The majority of subjects receiving tanezumab having final neurological consultations suggestive of a new or worsening peripheral neuropathy based on diagnostic tests or clinically significant neurological signs were diagnosed with some form of mononeuropathy, predominantly carpal tunnel syndrome; fewer subjects were diagnosed with radiculopathy or polyneuropathy. These results are not the expected pattern for a neurotoxic compound, which typically causes length-dependent polyneuropathy in affected subjects. Previous animal and clinical studies have not indicated any strong evidence of tanezumab neurotoxicity.3–10 ,22 Association of tanezumab with increased numbers of subjects experiencing symptoms of mononeuropathy suggests that NGF inhibition may unmask these conditions.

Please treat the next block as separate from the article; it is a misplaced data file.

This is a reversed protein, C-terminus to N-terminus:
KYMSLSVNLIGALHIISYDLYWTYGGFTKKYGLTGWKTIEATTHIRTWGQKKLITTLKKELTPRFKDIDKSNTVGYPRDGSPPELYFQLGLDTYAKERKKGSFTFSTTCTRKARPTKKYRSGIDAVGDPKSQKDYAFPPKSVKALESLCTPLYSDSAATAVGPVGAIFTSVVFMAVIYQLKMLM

During conduct of this and other clinical studies of NGF inhibitors in subjects with OA pain, a signal event initially described by investigators as osteonecrosis often leading to TJR raised concerns about joint-related safety of tanezumab and led to a partial clinical hold by the FDA on the entire NGF inhibitor class. Because OA and osteonecrosis have some radiological similarities and can coexist at certain stages, an Adjudication Committee of medical experts in these diseases was formed to examine investigator reports described as osteonecrosis as well as all other reported TJRs not associated with an adverse event of osteonecrosis. In this study, the rate of all-cause TJRs was comparable among the NSAID and tanezumab monotherapy groups and did not increase with increasing tanezumab monotherapy doses, but was twofold greater with tanezumab+NSAID than any of the other groups.